Home > Shareholder revolt sees LNG Limited’s Chairman ousted

Shareholder revolt sees LNG Limited’s Chairman ousted

15 November 2019

15 November 2019

LNG Limited shareholders are clearly fed up with the company’s terrible financial performance in recent years, with the company’s share price now sitting at less than 5% of its 2015 peak.

Huge protest votes were cast by LNG Limited shareholders regarding all items of business at the company’s annual general meeting, yesterday in Sydney:

  • A staggering 79.6% of shareholders voted against the remuneration report.
  • 59.7% voted against the re-election of chairman Paul Cavicchi.
  • 63% voted against the re-election of non-executive director Philip Moeller.
  • And 70.4% voted against the remuneration incentives for CEO and Managing Director Gregory Vesey.

Cavicchi, who had been LNGL’s chairman since December 2016, will now need to be replaced. Another casualty claimed by shareholders was non-executive director Philip Moeller, who had been with the company for more than four years.

Perhaps voicing one of the reasons behind investors’ angst, one shareholder raised concerns about LNGL’s poor cash position, asking how confident the company was that it could raise the equity it may need to maintain a positive cash position in the next year. 

“It’s always hard to raise capital, no matter how well we do, they always want us to do better,” CEO and managing director Greg Vesey said.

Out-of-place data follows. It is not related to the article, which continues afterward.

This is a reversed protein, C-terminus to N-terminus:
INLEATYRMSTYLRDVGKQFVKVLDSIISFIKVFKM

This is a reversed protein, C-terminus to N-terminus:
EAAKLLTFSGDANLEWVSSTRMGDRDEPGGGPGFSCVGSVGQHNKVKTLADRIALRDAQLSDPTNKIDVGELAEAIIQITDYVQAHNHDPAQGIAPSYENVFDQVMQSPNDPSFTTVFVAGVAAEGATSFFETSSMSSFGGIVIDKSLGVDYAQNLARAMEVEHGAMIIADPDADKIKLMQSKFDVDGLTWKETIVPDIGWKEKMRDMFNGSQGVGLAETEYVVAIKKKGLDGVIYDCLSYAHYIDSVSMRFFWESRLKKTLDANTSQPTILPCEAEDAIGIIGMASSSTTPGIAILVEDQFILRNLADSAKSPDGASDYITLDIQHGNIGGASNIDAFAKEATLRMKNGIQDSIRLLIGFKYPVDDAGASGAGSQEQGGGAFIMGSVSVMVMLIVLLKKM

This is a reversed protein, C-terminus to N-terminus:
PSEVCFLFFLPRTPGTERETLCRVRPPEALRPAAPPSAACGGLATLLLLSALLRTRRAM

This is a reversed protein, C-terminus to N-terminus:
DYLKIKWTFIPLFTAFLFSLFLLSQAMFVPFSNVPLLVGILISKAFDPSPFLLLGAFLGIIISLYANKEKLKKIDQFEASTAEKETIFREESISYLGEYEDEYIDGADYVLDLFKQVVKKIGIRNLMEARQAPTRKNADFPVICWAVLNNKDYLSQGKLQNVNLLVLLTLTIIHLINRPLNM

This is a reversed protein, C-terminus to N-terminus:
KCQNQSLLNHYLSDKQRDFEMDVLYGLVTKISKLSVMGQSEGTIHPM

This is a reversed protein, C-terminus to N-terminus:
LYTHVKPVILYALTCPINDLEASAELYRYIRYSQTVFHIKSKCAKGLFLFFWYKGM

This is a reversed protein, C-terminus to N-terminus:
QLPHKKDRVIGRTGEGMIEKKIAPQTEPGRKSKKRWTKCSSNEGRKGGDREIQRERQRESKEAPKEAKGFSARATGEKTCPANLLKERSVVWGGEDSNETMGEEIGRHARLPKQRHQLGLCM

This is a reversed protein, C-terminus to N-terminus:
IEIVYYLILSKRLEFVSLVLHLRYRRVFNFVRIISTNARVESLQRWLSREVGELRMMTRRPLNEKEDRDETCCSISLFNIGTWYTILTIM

CFO Michael Mott added: “It’s a difficult time right now in energy, and it’s been difficult to find capital […] What we found is that capital is available but at a cost, so it’s up to what you are willing to pay for that.” “What you said it’s accurate, it is a tough market, but we feel confident about our ability to work with our counterparts and achieve a positive outcome for the company.”

That confidence needs to be questioned in light of Carbon Tracker’s analysis, which found US$153 billion worth of potential capital expenditure on US and Canadian LNG projects between 2015 and 2025 could be stranded under a 2°C global warming scenario. Since that report, modelling of 1.5°C warming scenarios, as targeted by the Paris Agreement, has become much more prevalent and suggests an even higher LNG stranded asset risk.

On this topic, the LNG Limited Board was asked whether the company had stress tested their assets and planned capital expenditure “against a 1.5°C warming scenario, or even a well-below 2°C warming scenario?” 

The CFO’s long-winded answer could have been shorter: No. 

Vesey was then asked whether LNG would commit to conduct 1.5°C scenario analysis and disclose its results to shareholders before a final investment decision is taken on each of the Magnolia and Bear Head LNG projects. “I will commit to looking at it, how about that?” was his reply.

With Carbon Tracker’s analysis showing LNG project with a breakeven price greater than US$10/mmBtu risk being stranded in a 2°C warming scenario, LNG Limited will need to do more than “look at” climate change scenario analysis if it wants to turn around its investors’ dim view of the company’s prospects.

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